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HomeSportsThe Menace of Tramadol: A Footballer's Near-Death Experience

The Menace of Tramadol: A Footballer’s Near-Death Experience


Last week, every footballer in England and Wales received an email warning them about a painkiller that, until now, they might never have realised could put them at risk.The warning came from the Professional Footballers’ Association and, to put it into context, the drug in question, tramadol, is described as “evil” by one of the players who has found out the hard way how dangerous it can be.

“The concern we have is there is an explicit acknowledgement that it is an addictive substance,” says Ben Wright, the PFA’s director of external affairs. “It’s habit-forming, it’s an opiate and it’s often referred to as being in the same family as heroin. It can sound like an extreme comparison, but it is fairly well accepted.”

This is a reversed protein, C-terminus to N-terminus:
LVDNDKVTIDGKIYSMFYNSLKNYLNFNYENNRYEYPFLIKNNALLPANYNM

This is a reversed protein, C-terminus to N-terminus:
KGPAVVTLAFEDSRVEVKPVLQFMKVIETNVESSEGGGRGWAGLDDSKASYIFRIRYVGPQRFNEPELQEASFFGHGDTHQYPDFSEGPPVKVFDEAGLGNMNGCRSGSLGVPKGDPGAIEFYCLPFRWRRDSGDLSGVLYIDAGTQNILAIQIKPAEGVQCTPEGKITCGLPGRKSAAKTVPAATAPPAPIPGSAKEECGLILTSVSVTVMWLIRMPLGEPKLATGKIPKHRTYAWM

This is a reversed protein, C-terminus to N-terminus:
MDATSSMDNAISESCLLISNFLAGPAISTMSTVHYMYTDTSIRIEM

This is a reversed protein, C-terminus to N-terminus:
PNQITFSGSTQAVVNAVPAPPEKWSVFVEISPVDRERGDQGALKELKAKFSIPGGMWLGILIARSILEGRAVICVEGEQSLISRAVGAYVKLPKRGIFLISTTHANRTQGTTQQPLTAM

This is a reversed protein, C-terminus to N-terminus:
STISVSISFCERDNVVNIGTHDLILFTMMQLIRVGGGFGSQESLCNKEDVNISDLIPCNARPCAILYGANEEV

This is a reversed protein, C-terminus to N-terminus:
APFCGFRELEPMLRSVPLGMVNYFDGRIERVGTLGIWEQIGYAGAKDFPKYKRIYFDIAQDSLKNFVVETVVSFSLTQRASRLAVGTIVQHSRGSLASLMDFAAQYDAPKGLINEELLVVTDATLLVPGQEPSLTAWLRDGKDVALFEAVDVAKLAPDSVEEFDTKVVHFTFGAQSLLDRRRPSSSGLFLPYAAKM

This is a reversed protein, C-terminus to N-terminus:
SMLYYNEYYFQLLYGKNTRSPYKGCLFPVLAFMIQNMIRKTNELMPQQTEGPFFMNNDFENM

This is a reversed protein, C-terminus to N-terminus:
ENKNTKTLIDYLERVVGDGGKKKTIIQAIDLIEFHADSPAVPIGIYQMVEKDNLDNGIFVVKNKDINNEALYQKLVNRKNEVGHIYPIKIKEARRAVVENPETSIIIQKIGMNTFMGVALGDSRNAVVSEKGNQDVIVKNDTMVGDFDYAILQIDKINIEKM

Tramadol is a strong, prescription-only painkiller that has been cited by Chris Kirkland, the former Liverpool and England international goalkeeper, as the source of an addiction that came close to destroying him.

On January 1, the World Anti-Doping Agency (WADA) will add tramadol to its prohibited list and, from that point onwards, anybody caught with it in their system will face a lengthy ban.That, however, is causing concerns among the football authorities when there is considerable evidence that an indeterminable number of players are either using it, or reliant upon it, as a perfectly legal part of their routine.

“Somebody is going to get caught,” says Kirkland. “I’m glad this ban is happening because it’s a dangerous, dangerous drug. But you’re not going to eradicate it and somebody will fail a test, it’s inevitable. It’s going to be extremely tough for a lot of players because there will be many who rely on it.”


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